What a difference a (Labour) Day makes
Britain’s Tolpuddle Martyrs are often recognised as forerunners to modern trade unions, whose efforts sought to improve pay and working conditions for farm workers. Meanwhile, the eight-hour day movement - ‘eight hours labour; eight hours recreation; eight hours rest’ - introduced the concept of work-life balance in the early 1800’s, although this particular model was not officially adopted until almost a century later.
Gradually, working conditions improved. This radical idea sought to protect productivity by not exhausting the labour force. It slowly took root, and is now upheld in 52 countries. The celebration of Labour Day, May Day, and International Worker’s Day in many countries, originated from this eight-hour day movement. Fast-forward to our modern era, and the battle for our ideal balance continues: a care home in Sweden famously trialled 6-hour work days; New Zealand recently experimented with a 4-day week; meanwhile, American entrepreneur Tim Ferris argues for a 4-hour week.
It’s very easy to get burnt out. Increasingly, organisations – and countries – are recognising that shorter individual working periods can benefit overall productivity. Research has suggested that shorter, more intense periods are beneficial in creative work, physical exercise, and study sessions. It might not come as a surprise that getting the work-life balance right is all the more important if you are trying to juggle multiple responsibilities at once.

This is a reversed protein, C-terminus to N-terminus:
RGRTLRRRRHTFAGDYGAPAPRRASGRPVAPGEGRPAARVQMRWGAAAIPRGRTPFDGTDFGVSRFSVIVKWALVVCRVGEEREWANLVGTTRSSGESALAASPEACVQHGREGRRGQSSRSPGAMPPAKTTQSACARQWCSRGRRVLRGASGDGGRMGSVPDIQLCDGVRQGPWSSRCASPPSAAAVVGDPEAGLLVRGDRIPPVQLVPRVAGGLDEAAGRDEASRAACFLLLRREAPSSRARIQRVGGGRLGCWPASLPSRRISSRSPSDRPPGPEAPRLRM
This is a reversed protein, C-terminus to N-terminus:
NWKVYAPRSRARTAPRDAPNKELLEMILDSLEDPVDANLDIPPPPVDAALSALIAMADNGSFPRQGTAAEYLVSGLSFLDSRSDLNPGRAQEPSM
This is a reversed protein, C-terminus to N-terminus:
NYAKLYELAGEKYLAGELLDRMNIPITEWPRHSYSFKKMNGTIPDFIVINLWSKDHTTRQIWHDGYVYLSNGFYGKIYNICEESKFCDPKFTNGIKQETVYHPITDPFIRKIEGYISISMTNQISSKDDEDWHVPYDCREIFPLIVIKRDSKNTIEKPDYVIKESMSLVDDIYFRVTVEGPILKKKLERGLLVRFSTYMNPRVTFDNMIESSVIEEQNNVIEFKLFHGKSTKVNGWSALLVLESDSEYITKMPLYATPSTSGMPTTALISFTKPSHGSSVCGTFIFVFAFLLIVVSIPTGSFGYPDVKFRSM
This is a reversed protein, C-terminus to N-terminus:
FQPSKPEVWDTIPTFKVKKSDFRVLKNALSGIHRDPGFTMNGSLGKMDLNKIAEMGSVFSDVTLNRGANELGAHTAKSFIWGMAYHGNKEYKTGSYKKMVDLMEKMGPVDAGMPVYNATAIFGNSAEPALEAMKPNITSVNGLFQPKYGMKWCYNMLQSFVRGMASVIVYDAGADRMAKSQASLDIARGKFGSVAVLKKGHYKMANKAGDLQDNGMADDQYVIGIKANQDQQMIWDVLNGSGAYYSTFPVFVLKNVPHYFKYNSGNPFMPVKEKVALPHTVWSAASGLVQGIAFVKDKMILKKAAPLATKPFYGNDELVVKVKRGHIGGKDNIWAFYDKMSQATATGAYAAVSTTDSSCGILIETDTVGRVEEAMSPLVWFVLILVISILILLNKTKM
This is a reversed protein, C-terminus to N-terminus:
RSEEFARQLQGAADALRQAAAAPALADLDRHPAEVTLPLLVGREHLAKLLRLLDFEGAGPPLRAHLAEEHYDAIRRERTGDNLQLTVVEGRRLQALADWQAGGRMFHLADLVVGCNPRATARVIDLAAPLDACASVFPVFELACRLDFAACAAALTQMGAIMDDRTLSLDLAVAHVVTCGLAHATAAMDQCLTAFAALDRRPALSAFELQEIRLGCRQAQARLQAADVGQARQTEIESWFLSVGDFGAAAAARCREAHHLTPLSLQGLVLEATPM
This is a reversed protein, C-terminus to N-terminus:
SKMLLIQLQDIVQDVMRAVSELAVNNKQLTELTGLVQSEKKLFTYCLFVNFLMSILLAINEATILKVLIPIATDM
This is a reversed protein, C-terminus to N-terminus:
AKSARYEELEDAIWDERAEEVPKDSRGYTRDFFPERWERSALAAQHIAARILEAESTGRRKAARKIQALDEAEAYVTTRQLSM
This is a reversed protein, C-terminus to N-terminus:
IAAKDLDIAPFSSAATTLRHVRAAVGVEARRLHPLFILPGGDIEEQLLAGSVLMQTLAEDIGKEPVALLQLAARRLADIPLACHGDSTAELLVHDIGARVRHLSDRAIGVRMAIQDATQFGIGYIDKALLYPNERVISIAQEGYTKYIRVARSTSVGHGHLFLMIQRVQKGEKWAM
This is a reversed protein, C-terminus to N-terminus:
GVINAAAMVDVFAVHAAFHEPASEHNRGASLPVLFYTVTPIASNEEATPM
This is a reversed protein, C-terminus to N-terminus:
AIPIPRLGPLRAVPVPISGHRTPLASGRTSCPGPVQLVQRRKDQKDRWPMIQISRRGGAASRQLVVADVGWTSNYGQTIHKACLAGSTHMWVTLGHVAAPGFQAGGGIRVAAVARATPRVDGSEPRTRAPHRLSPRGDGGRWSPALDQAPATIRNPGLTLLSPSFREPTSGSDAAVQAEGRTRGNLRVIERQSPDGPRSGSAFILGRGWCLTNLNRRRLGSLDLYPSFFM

Focus on well-being
Effective scheduling is an important skill to have, and the core purpose of this skill is making time for tasks and responsibilities. However, many of us can attest to how a tight schedule can leave us highly strung and run down, with seemingly no opportunities for rest.
There is a method to this madness of reducing work hours (without reducing pay). Whether this change amounts to fewer hours per day, or fewer work days in the week, the goal is to improve the overall well-being of the workforce. By allowing staff to benefit from more available time, organisations have found their employees are less stressed, and are more focussed on the tasks at hand.
Whereas at one time, any progress was the result of manual labour, we are fortunate to live in an era of automation and artificial intelligence which may result in productivity increases, but a decrease in the need for long hours spent toiling away. These extra hours of personal time can mean the world to hard-working employees. This could be spent with family, creating a healthier and more active lifestyle away from the desk, or discovering opportunities for personal development.
Everything in moderation
Down-time is an important component of any schedule; time away allows you to process, and recuperate. This is true for our work schedules, effective exercise routines, and most importantly, how we learn. If you’ve decided to include something into your life, such as studying for a new qualification or learning a new skill, you will need to make adequate space for it.
Even if you can’t make the switch to shorter working hours in your current position, by carefully scheduling your time, you can still find a space for your own personal development. In all of our online programmes, London School of Business & Finance utilises a learning method known as ‘chunking,’ which aims to benefit the learning process by portioning subjects into more manageable amounts called ‘bits’.
You can enjoy the benefits of this flexible learning process in our online Master in Finance and Investments, Dual Master in Finance and Investments and Dual Master in Strategic Marketing programmes. Or perhaps with the entrepreneurial skills you earn from a Global MBA, you will be able to determine your own working hours.